Storage is becoming ever more difficult to manage, and storage virtualization offers the key to reducing that complexity. That was the message from storage virtualization expert Marc Staimer, president of Dragon Slayer Consulting, at TechTarget's Storage Decisions seminar in London this week.
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Staimer identified data growth and the growing complexity of storage systems as the key drivers behind user interest in storage virtualization.
He said, "Storage is growing exponentially, not linearly, as a technology, and it is the only thing in the data centre that is constantly being consumed. Bandwidth, for example, gets used and reused; storage does not."
Staimer added: "Storage is consumed because people save their data. You may delete some, overwrite some, but generally you are constantly increasing it. Since that's an exponential growth, the storage goes with it. Therefore, the amount of storage you have to manage is going up, human beings aren't scalable and people aren't hiring lots more administrators, hence management is becoming a greater and greater concern."
Staimer's presentation covered three main areas: virtualization for file (NAS) storage and the problems of NAS sprawl; virtualization of SAN-based storage and switch-based storage virtualization; and virtualization in the infrastructure, which included looking at converged fabric/network standards such as FCoE.
Many attendees at the event were looking for solutions to ease the management of increasingly complex storage environments.
Gareth Byrd is architect/manager EMEA with the Publicis Groupe, based in the London office of the Paris-based international advertising group. Data growth, acquisitions and client demand for more complexity had driven him to look at storage virtualization to ease the management load.
He said, "We need to control storage growth, reduce costs through efficiencies across a disparate range of offices and locations in a fast-changing environment. Storage is a huge management task, and we need to control growth and match the appropriate storage to the correct data. Unstructured data and its growth has a huge management cost associated with it, and there are efficiencies there but they are difficult to find.
Others said they're interested in storage virtualization as a potential means of abstracting multiple storage systems into one manageable entity. For Jim Benson, transportation engineer with the IBI Group, an urban design and architecture firm in London, the challenge is to link two SANs to make availability gains.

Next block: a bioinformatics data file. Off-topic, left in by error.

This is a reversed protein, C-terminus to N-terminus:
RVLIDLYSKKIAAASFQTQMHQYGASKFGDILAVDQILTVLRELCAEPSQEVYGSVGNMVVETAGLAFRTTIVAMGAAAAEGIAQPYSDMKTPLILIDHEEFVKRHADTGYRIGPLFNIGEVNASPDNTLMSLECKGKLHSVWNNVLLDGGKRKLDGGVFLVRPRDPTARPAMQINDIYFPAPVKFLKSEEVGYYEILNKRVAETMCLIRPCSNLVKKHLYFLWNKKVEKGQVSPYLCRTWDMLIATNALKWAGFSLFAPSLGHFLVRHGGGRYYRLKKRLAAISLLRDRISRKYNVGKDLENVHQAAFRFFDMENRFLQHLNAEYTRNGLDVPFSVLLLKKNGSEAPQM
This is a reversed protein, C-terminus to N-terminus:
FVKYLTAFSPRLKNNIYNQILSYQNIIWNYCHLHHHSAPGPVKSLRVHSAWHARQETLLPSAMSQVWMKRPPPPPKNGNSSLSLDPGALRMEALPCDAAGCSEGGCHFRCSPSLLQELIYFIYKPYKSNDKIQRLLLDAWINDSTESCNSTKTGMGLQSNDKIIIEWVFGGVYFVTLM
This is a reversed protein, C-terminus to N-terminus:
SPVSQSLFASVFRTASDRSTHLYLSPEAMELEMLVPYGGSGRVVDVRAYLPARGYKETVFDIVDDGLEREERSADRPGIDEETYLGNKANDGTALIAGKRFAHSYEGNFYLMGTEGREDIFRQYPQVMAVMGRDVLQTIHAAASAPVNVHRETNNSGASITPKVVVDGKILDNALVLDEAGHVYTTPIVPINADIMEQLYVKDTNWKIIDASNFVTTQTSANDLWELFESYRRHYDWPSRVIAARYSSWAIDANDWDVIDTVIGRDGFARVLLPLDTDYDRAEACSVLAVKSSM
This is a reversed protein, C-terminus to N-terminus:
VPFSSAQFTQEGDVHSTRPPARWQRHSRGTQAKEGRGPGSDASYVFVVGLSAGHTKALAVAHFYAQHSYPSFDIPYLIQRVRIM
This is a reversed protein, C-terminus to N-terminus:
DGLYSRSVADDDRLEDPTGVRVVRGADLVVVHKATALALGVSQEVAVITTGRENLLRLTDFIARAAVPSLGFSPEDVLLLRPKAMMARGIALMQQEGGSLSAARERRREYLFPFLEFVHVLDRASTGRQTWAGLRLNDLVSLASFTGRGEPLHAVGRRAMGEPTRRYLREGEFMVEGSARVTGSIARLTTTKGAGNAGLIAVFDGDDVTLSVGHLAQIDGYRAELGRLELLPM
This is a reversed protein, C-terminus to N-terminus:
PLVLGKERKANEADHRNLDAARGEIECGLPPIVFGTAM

He said, "We're carrying out a project on behalf of one of our clients in which they want to implement EMC SANs with virtual machines, and the high-availability side of things is really driving it."
For others, storage virtualization potentially offers ease of management over large storage subsystems.
Mick Hancock, systems administrator with the Royal Borough of Kingston, said, "We recently purchased a new Xiotech SAN, which was quite a big investment at £400,000, so I'm here to get some ideas about how to keep it running sweetly, how to administer the storage and how to integrate it into our virtualization environment, which is growing rapidly."
He added, "We're looking for ease of management, to be able to react to situations easily, to spread the load of management rather than have it all fall on one person."
For an infrastructure manager with an advertising company who wished to remain anonymous, the attraction of storage virtualization is the potential of some products to effect the movement of data between storage tiers as a way of dealing with the growth of unstructured data.
He said, "We've already been down the route of storage virtualization and had experience of one of the products, the F5 ARX, which was a bad experience, but we do recognise that storage virtualization is a really powerful concept. We're really trying to find out what's out there. Our challenge is unstructured data growth and a lack of control over user data, with spiralling storage costs. So, the key interest for us is tiering and moving data onto lower-cost storage."
The Storage Networking Industry Association defines storage virtualization as "… abstracting, hiding, or isolating the internal functions of a storage (sub)system or service from applications, host computers or general network resources, for the purposes of enabling application and network-independent management of storage or data."
SNIA identifies three main infrastructure locations where storage virtualization can take place. They are host-based virtualization, such as the use of logical volume managers on servers; storage-based virtualization, which encompasses the likes of RAID, LUN masking, thin provisioning, etc.; and network-based virtualization, in which devices between servers and storage effect, for example, virtualization of LUNs across heterogeneous storage systems, tiering, archiving and replication.
Despite the plethora of areas in which storage virtualization can be applied, it hasn't yet set the market alight as a distinct product category. When SearchStorage.co.UK questioned readers in its storage Purchasing Intentions survey earlier this year, it found 30% of survey takers had virtualized some or all of their capacity. However, the majority had either not virtualized any storage (43%) or were only likely to evaluate it in 2010 (27%).
Respondents' ideas for the type of virtualization product they intend to purchase were quite fragmented, with 15% looking at host-based virtualization software, 12% evaluating virtualization appliances, 10% weighing virtualization software to run on storage arrays, 9% assessing virtualization software to run on a standalone server and 7% considering virtualization on a fabric switch.